Securing an enterprise network is an ever-growing task due to twin increases in network complexity and hacker sophistication. The good news: The security industry is doing a fantastic job of creating new tools to help IT leaders with deploying counter‑measures. The bad news: these tools need to be managed, monitored and maintained to stay ahead of cyber criminals.
So, how does your own security arsenal measure up? Is there a tool you’re missing that you could easily add? Is your network as secure as it really needs to be? Consider the following vital tools, many of which you may have in place – and others may deserve your immediate consideration.
- Distributed Denial of Service (DDOS) mitigation. While DDoS attacks don’t typically make headlines, they cause 22% of all network outages – at an average business cost of $740,000 per successful attack. For the best defense, look for a DDoS managed service that continuously monitors your network, off-loads the burden of the attack on a separate infrastructure and automatically begins mitigation at the first signs of trouble.
- Firewall. Of course, you have a firewall, but how long ago was it installed? Have your firewall rules been kept current? Are you maintaining these systems with patches and updates? When was the last time you tested this firewall policy to ensure that it is still protecting your company the way you intended? It’s easy to forget about updating them until you’re hit with a breach – double-check your firewall status before that happens.
- Compliance. If your enterprise is subject to PCI, GDPR, HIPAA, or any similar regulation, your network provider may be able to help. For example, enterprises that process cardholder data can partner with a network service provider that meets the standards and requirements for network level compliance in alignment with the PCI DSS Version 3.2 Compliance, and then leverage that provider’s attestation of compliance (AOC) to help meet its PCI merchant requirements for securing payment card data during transport.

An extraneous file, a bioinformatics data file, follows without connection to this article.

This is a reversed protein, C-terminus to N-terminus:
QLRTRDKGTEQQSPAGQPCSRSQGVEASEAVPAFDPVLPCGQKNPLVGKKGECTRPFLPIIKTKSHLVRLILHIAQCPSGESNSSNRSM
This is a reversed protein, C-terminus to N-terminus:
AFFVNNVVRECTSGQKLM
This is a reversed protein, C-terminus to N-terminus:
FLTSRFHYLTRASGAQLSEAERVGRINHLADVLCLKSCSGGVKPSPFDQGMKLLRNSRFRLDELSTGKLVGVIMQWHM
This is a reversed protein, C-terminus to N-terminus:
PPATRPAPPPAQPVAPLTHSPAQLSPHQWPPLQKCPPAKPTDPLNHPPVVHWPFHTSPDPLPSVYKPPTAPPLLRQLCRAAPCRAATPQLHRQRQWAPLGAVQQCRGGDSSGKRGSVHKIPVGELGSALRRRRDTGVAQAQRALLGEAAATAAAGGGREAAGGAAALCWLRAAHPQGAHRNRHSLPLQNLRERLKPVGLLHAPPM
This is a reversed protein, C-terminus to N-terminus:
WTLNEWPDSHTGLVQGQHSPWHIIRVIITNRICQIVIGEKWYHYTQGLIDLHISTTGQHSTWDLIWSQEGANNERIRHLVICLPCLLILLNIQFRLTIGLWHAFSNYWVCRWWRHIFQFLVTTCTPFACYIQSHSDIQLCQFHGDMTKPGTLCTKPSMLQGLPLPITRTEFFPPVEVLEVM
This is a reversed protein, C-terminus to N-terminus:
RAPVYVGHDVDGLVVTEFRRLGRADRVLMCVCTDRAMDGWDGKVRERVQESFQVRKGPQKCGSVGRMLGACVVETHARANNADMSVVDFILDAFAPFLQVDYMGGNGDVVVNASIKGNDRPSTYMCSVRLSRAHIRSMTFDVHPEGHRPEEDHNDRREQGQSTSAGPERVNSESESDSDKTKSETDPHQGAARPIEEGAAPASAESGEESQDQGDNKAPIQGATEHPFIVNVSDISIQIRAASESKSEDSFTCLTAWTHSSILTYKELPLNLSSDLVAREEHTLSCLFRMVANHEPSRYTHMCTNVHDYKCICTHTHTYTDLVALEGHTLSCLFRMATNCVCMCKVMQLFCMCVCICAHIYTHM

- Password protection and authentication. Ensure that you are requiring your users to leverage complex passphrases rather than passwords. Also, incorporate multi-factored authentication to further improve your access security. A password manager can serve as a simple but effective solution to help you and your users keep up with their passphrases.
- Sandboxing. Sandboxing solutions offer protection against newly emerged security threats, such as zero-day threats that exploit weaknesses in new operating systems and application versions before vendors can issue patches. Sandboxing does this by isolating applications from other resources, so that attacks can’t reach critical assets.
- Cloud access security broker (CASB). If you’ve moved to the cloud or plan to make the transition, consider a CASB solution that sits between on‑premises and cloud infrastructure, enabling you to extend and monitor enterprise security policies beyond your own premises.
This is by no means an exhaustive list of IT security tools, and your enterprise may have more specialized needs. For a thorough check-up to reveal your current security strengths and vulnerabilities, consider engaging a provider of managed network security services and leverage external security experts to evaluate your environment regularly to ensure that your security posture is not slipping.
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